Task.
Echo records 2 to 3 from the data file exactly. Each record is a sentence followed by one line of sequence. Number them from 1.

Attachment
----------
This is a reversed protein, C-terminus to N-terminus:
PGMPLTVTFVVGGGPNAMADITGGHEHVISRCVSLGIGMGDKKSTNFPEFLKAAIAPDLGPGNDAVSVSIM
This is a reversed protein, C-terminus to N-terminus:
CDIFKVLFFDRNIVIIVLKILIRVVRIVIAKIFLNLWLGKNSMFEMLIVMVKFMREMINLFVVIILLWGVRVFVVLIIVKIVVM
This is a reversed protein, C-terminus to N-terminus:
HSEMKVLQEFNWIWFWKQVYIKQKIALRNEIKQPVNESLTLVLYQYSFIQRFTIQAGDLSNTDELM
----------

This is a reversed protein, C-terminus to N-terminus:
CDIFKVLFFDRNIVIIVLKILIRVVRIVIAKIFLNLWLGKNSMFEMLIVMVKFMREMINLFVVIILLWGVRVFVVLIIVKIVVM
This is a reversed protein, C-terminus to N-terminus:
HSEMKVLQEFNWIWFWKQVYIKQKIALRNEIKQPVNESLTLVLYQYSFIQRFTIQAGDLSNTDELM